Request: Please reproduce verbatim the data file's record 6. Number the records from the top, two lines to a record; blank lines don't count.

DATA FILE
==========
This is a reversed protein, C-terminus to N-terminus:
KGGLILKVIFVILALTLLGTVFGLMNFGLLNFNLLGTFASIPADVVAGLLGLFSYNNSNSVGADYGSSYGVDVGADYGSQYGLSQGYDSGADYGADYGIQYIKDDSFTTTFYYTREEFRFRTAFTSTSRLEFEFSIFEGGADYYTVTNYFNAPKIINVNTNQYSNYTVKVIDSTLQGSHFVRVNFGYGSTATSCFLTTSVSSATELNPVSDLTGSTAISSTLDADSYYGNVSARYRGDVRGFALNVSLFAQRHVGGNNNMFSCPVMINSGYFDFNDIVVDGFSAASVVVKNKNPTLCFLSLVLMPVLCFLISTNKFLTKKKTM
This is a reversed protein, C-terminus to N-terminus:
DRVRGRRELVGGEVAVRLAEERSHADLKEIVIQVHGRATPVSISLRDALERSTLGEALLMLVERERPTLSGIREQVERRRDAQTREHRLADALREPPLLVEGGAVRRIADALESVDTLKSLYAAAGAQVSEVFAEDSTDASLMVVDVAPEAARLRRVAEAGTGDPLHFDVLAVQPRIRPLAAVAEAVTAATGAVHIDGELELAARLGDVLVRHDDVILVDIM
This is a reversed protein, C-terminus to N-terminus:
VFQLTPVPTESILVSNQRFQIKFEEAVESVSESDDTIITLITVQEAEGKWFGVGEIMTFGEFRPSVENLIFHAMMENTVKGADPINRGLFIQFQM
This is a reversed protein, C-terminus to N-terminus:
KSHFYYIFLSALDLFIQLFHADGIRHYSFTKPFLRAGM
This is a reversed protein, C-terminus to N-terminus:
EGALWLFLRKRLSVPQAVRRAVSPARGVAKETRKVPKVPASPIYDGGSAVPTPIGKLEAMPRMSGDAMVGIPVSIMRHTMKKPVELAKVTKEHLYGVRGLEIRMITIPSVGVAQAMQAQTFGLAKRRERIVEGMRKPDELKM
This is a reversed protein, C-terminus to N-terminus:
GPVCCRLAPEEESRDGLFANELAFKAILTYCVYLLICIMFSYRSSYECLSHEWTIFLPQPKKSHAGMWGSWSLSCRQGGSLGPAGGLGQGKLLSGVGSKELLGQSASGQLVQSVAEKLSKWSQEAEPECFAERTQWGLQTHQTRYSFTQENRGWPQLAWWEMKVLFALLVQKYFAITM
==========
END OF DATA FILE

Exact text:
This is a reversed protein, C-terminus to N-terminus:
GPVCCRLAPEEESRDGLFANELAFKAILTYCVYLLICIMFSYRSSYECLSHEWTIFLPQPKKSHAGMWGSWSLSCRQGGSLGPAGGLGQGKLLSGVGSKELLGQSASGQLVQSVAEKLSKWSQEAEPECFAERTQWGLQTHQTRYSFTQENRGWPQLAWWEMKVLFALLVQKYFAITM